Millers are against the government’s decision to fix the price of a 2kg packet of maize flour.
Agriculture CS ordered that it be sold for Sh75.
But the millers want the market forces to prevail.
He said any trader selling the flour at more than Sh75 would be arrested for exploiting consumers.
Early last month, millers had indicated they would increase the price by Sh4 to cater for the increase in fuel tax.
Yesterday, Cereal Millers Association CEO Paloma Fernades said the government should let market forces to regulate the retail price.
“Price fixing is bad for the industry. It causes distortion in a market that is very competitive.
When there is a lot of maize, as it is now owing to a bumper harvest, the prices of maize and unga will automatically go down,” she said.She attended release of a report on the cost of production for maize, irish potatoes and rice in Kenya by Tegemeo Institute in Nairobi.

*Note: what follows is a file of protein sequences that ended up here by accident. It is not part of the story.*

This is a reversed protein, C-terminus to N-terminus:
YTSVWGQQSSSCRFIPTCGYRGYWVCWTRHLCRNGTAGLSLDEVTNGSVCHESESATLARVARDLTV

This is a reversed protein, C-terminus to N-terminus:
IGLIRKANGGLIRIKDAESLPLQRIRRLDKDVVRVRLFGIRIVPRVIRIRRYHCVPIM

By yesterday, millers had given in to the pressure by government agencies to reduce the retail price.
At city supermarkets, a spot check by the Star revealed that Soko and Jogoo brands are selling at Sh75 and Kifaru at Sh71.
Some millers told the Star that by last week, some retailers threatened to return stocks they had if millers did not reduce prices as per the government’s directive.
The retailers said the authorities, especially Nairobi county officers, intimidated and warned that their licences would be cancelled.
President Uhuru Kenyatta had urged millers to reduce the price to Sh75.
He said there was a surplus of maize.
“This year, the country will have a stock of 56 million bags against an annual consumption of 52 million, meaning a surplus of four million bags,” he said.
He spoke after Nairobi governor Mike Sonko warned that the county would withdraw licences for retailers selling above Sh75. Sonko asked Uhuru to allow the city askaris to crackdown on such traders.
Yesterday, Tegemeo Institute director Milton Ayieko said price control and fixing can distort the market and raise the consumer price.
“Price fixing distorts the market and doesn’t allow the forces of demand and supply to play out to move the produce to where it is intended for consumption,” he said.